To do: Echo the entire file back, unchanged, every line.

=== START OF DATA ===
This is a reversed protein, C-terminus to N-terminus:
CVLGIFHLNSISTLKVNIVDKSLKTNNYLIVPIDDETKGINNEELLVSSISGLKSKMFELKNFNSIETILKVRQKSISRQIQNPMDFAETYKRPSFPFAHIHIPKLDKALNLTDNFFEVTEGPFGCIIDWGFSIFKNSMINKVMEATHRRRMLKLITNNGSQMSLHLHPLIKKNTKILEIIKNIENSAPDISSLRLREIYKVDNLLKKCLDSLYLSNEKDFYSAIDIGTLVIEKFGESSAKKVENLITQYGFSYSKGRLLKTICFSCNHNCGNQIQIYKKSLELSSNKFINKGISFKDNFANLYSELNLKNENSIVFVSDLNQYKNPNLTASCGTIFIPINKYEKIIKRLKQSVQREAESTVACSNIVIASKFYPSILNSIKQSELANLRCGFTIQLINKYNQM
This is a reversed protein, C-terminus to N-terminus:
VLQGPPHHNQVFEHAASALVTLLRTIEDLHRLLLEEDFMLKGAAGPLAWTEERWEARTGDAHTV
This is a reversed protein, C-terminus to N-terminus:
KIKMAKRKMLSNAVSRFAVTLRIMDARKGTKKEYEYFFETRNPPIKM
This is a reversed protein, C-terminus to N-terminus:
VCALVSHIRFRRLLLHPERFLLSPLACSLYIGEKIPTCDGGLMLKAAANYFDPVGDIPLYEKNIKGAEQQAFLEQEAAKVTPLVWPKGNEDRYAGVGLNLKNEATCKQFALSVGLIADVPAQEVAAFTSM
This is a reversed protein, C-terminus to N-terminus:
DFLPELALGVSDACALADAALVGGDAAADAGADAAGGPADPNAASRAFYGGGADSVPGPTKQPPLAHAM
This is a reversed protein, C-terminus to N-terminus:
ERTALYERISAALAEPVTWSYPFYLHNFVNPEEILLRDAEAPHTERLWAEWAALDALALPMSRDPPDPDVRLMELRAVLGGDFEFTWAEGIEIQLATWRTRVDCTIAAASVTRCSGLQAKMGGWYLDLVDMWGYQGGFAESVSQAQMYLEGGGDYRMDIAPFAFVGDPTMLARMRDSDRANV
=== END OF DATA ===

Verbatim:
This is a reversed protein, C-terminus to N-terminus:
CVLGIFHLNSISTLKVNIVDKSLKTNNYLIVPIDDETKGINNEELLVSSISGLKSKMFELKNFNSIETILKVRQKSISRQIQNPMDFAETYKRPSFPFAHIHIPKLDKALNLTDNFFEVTEGPFGCIIDWGFSIFKNSMINKVMEATHRRRMLKLITNNGSQMSLHLHPLIKKNTKILEIIKNIENSAPDISSLRLREIYKVDNLLKKCLDSLYLSNEKDFYSAIDIGTLVIEKFGESSAKKVENLITQYGFSYSKGRLLKTICFSCNHNCGNQIQIYKKSLELSSNKFINKGISFKDNFANLYSELNLKNENSIVFVSDLNQYKNPNLTASCGTIFIPINKYEKIIKRLKQSVQREAESTVACSNIVIASKFYPSILNSIKQSELANLRCGFTIQLINKYNQM
This is a reversed protein, C-terminus to N-terminus:
VLQGPPHHNQVFEHAASALVTLLRTIEDLHRLLLEEDFMLKGAAGPLAWTEERWEARTGDAHTV
This is a reversed protein, C-terminus to N-terminus:
KIKMAKRKMLSNAVSRFAVTLRIMDARKGTKKEYEYFFETRNPPIKM
This is a reversed protein, C-terminus to N-terminus:
VCALVSHIRFRRLLLHPERFLLSPLACSLYIGEKIPTCDGGLMLKAAANYFDPVGDIPLYEKNIKGAEQQAFLEQEAAKVTPLVWPKGNEDRYAGVGLNLKNEATCKQFALSVGLIADVPAQEVAAFTSM
This is a reversed protein, C-terminus to N-terminus:
DFLPELALGVSDACALADAALVGGDAAADAGADAAGGPADPNAASRAFYGGGADSVPGPTKQPPLAHAM
This is a reversed protein, C-terminus to N-terminus:
ERTALYERISAALAEPVTWSYPFYLHNFVNPEEILLRDAEAPHTERLWAEWAALDALALPMSRDPPDPDVRLMELRAVLGGDFEFTWAEGIEIQLATWRTRVDCTIAAASVTRCSGLQAKMGGWYLDLVDMWGYQGGFAESVSQAQMYLEGGGDYRMDIAPFAFVGDPTMLARMRDSDRANV